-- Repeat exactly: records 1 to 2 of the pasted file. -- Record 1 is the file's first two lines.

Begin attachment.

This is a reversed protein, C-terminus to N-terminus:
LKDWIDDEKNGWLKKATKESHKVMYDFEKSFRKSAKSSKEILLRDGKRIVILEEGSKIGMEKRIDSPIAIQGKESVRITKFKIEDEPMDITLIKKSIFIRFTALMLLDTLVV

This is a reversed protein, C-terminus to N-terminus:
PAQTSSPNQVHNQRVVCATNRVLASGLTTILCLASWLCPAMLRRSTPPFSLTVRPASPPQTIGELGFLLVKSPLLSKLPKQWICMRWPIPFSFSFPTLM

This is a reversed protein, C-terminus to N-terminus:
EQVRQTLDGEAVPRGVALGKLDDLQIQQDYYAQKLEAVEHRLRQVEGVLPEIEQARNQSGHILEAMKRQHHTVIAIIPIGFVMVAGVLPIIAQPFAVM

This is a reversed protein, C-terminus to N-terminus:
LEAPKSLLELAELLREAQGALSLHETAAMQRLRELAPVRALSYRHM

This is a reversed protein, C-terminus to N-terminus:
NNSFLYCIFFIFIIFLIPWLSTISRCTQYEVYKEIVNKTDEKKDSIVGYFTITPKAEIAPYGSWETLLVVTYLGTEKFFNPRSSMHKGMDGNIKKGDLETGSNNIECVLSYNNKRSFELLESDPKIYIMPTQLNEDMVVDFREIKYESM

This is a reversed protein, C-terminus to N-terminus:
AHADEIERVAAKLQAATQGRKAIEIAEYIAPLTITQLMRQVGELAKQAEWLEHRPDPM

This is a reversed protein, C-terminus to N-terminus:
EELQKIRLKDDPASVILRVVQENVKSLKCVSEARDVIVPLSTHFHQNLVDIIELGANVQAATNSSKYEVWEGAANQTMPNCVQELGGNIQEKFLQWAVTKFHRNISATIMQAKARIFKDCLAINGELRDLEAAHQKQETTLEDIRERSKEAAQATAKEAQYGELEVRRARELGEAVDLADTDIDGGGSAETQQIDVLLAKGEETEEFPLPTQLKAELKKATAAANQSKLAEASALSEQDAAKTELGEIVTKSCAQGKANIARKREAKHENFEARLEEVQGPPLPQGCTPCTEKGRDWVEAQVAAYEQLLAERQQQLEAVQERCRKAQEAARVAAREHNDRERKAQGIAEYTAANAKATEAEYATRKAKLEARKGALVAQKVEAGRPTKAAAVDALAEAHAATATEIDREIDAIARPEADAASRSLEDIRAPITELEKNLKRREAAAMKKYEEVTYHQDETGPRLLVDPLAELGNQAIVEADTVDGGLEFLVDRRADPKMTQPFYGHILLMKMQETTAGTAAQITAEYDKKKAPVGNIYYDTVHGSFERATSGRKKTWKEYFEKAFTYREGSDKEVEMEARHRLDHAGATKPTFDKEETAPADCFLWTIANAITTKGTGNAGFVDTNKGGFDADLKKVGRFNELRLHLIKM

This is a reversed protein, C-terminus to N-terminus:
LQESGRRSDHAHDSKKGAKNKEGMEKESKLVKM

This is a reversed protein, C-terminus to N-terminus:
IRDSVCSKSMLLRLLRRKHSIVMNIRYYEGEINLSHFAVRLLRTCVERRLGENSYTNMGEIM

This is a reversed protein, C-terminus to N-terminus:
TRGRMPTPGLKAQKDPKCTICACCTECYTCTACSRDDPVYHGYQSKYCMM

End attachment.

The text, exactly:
This is a reversed protein, C-terminus to N-terminus:
LKDWIDDEKNGWLKKATKESHKVMYDFEKSFRKSAKSSKEILLRDGKRIVILEEGSKIGMEKRIDSPIAIQGKESVRITKFKIEDEPMDITLIKKSIFIRFTALMLLDTLVV

This is a reversed protein, C-terminus to N-terminus:
PAQTSSPNQVHNQRVVCATNRVLASGLTTILCLASWLCPAMLRRSTPPFSLTVRPASPPQTIGELGFLLVKSPLLSKLPKQWICMRWPIPFSFSFPTLM